At 79, the primary architect of the ultra-low-cost carrier segment of the U.S. airline industry shows no signs of slowing down --- far from it.

Rather, Bill Franke is working on his latest airline: Santiago, Chile-based JetSmart, which is expected to begin flying this fall with a fleet of Airbus A320s, providing point-to-point service involving cities that potentially include Antofagasta, Arica, Calama, Puerto Montt and Punta Arenas as well as Santiago.

Asked if he can be called a serial airline investor, Franke responded, "It's true - -I've invested in seven or eight of them."

Franke is starting JetSmart from scratch. More often, his firm, Phoenix-based Indigo Partners, buys into existing airlines and oversees their transformation into ultra-low-cost carriers. This is what happened at Frontier, which Indigo owns, and before that at Spirit (SAVE) - Get Report , where Indigo Partners was a principal investor between 2000 and 2013.

"Spirit had been running {in} the middle ground," he said. "It made money and then it didn't. We acquired control and changed the model entirely.

"I had been a pre-IPO investor at Ryanair, so I understood the {ULCC} model," he said. "And I had competed against Southwest for many years" as CEO of America West Airlines.

Franke began his airline career at America West, a low-cost, Phoenix-based carrier that was operating under bankruptcy code when he was asked to step in. He worked to restructure the airline and also displayed a talent for hiring developing young executives including Doug Parker, Scott Kirby, Derek Kerr, Robert Isom and Steve Johnson.

A decade later, that team, headed by Parker, had managed to take over management of American (AAL) - Get Report , the world's largest airline.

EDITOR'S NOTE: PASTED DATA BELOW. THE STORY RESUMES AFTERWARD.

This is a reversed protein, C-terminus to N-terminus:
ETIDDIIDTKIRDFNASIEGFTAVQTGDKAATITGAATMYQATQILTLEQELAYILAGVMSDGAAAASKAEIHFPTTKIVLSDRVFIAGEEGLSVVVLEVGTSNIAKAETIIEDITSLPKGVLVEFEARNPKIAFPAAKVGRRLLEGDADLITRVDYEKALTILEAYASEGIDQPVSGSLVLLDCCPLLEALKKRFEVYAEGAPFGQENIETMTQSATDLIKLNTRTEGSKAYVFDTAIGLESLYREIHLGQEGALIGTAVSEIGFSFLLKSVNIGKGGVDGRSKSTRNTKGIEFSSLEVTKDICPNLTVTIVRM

What does Franke look for?

"We debate that quite a bit," he said. "You have to have somebody who has high energy and who is coachable. The rest you can manage. If a person has their mind made up, and thinks they know it all, they will have a problem. We work hard to find people who are smart, have high energy and accept coaching.

"Parker is one of them," Franke said. "He met all the criteria."

At United (UAL) - Get Report , CEO Oscar Munoz seems to be following part of the Franke playbook, hiring a series of young airline managers, including Kirby and Andrew Levy. Munoz "got one of the guys I used to work with and another one I knew well," Franke said. "Whether it was intentional or not, that seems to have been the result. The stock market likes it."

United shares have gained about 55% since Kirby left American to join the airline on Aug. 29, 2016.

Besides controlling Frontier, Indigo is the biggest investor in the Hungarian carrier Wizz Air and a principal investor in Volaris, Mexico's second-largest carrier. Franke is chairman of the boards of Frontier and Wizz. Indigo was also a founding partner of Singapore budget airline Tiger Airways.

All Indigo carriers operate Airbus fleets, but Franke said, "I'm agnostic about airplanes: We look for the best deal." In the case of JetSmart, he said, "Boeing (BA) - Get Report was very competitive, but they had timeline and delivery issues.

On aircraft manufacturers, "I am agnostic," he said. "I guarantee you I am."

As for the choice to invest in Chile, Franke has long been familiar with the country. Born in College Station, Texas, he grew up in southern South America, attending school in Argentina and Brazil while his family lived in Asuncion, Paraguay. His father was a Latin American specialist in the State Department.

Additionally, for two decades Franke served as a board member at Phelps Dodge, which had mining operations in Chile, where he occasionally visited.

Franke considered the possibility of an ultra-low-cost South American carrier for five years.

"There is no true low-cost carrier in the cone area of South America," he said. "So we began a deliberate process of looking at the opportunity, and we landed on Chile. It has high transparency {and} a good legal system. The governments change with order. A foreigner can own 100% of an airline. We liked what we saw."

Besides running airlines, Franke gives money to universities, including $25 million each to Northern Arizona University, and University of Montana, and about $6 million to Stanford, his alma mater.

He sees little point in retiring.

"I'm in good health," he said. "I can still add and subtract. Everybody sits at home and looks at TV: I don't want to do that, and I don't want to go to the country club and start drinking martinis at 10 a.m."

This article is commentary by an independent contributor. At the time of publication, the author held no positions in the stocks mentioned.